11:15 - 11:45 Coffee Break
11:45 - 13:00 Jos Uffink: "Black Holes and Thermodynamics: a mere analogy or an identification?"
13:00 - 14:30 Lunch Break
14:30 - 15:45 Flaminia Giacomini: "Quantum reference frames: towards a quantum description of space and time"
15:45 - 16:15 Coffee Break
16:15 - 17:30 Dennis Lehmkuhl: "The Petrov-Pirani-Penrose classification of spacetimes and its role in the renaissance of general relativity"
17:30 - 18:45 Jeremy Butterfield: “What Remains to Be Done at the Intersections of Physics and Philosophy”


Guido Bacciagaluppi (Utrecht University): Bell Inequality Violations and Relativity of Pre- and Post-selection" (joint work with Ronnie Hermens)

The Bell inequalities can be violated by postselecting on the results of a measurement of the Bell states. If information about the original state preparation is available, we point out how the violation can be reproduced classically by postselecting on the basis of this information. We thus propose a variant of existing experiments that rules out such alternative explanations by having the preparation and the postselection at spacelike separation. Unlike the timelike case in which one can sharply distinguish Bell inequality violations based on pre-or postselection of a Bell state, in our scenario the distinction between these physical effects becomes foliation dependent. We call this “relativity of pre-and postselection” and argue that it has consequences for the interpretation of collapse. top

Jeremy Butterfield (University of Cambridge): What Remains to Be Done at the Intersections of Physics and Philosophy


Harvey Brown (University of Oxford): What justifies the common claim that symmetries explain conservation principles?

It is widely claimed by physicists that symmetries have explanatory priority when it comes to the link between them and conservation principles. In the literature on Noether's first theorem doubts have been raised about this claim in the light of the lesser-known converse theorem that Noether also proved in 1918. But her converse theorem does not in fact underpin these doubts, and nor did she claim it does. However, an important generalisation of Noether's work due independently to Martínez Alonso in 1979 and Olver in 1986 includes a converse result which does seem to strengthen the doubts. I will argue that what justifies the physicists' claim is therefore not modern Noetherian logic, nor an alleged metaphysical fundamentality concerning symmetries, but rather pragmatic considerations related to the way symmetries are exploited in the standard model in particle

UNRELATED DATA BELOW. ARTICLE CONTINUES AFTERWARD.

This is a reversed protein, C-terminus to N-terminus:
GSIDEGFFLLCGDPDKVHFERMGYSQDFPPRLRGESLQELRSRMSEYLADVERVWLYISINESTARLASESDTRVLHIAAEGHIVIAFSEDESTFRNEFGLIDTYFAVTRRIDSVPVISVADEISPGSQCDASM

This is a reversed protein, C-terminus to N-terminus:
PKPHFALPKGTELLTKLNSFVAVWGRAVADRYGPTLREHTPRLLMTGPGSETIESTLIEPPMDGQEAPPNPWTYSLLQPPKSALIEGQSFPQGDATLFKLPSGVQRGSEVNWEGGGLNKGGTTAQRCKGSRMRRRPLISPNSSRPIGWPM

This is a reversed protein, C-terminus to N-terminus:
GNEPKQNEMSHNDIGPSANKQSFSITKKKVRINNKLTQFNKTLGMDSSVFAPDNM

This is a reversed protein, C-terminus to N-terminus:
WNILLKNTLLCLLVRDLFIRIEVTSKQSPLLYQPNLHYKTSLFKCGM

Fay Dowker (Imperial College London): Black hole entropy in the causal set approach to quantum gravity

Quantum, thermal and gravitational physics are all implicated in the values of the temperature and entropy of a black hole. The value of the entropy -- the number of Planck-sized plaquettes tiling the horizon -- speaks of discreteness and is one of the strongest motivations for the causal set approach to the problem of quantum gravity. I will review work towards a statistical mechanical account of black hole entropy -- and causal horizon entropy more generally -- within causal set

Flaminia Giacomini (Perimeter Institute): Quantum reference frames: towards a quantum description of space and time

In physics, observations are typically made with respect to a frame of reference. Although reference frames are usually not considered as degrees of freedom, in most practical situations use physical system as reference frames. Can a quantum system be considered as a reference frame and, if so, which description would it give of the world? In the talk, I will introduce a general method to associate a reference frame to a quantum system, which generalises the usual reference frame transformation to a "superposition of coordinate transformations”. Such quantum reference frames transformations imply that the notion of entanglement and superposition are not given a priori, but depend on the choice of the quantum reference frame even in a non-relativistic setting. Quantum reference frames could be a useful tool at the intersection of gravity and quantum theory. For instance, they allow one to generalise the Einstein’s equivalence principle to superpositions of gravitational fields, and to describe the behaviour of quantum clocks ticking in a superposition of times relative to one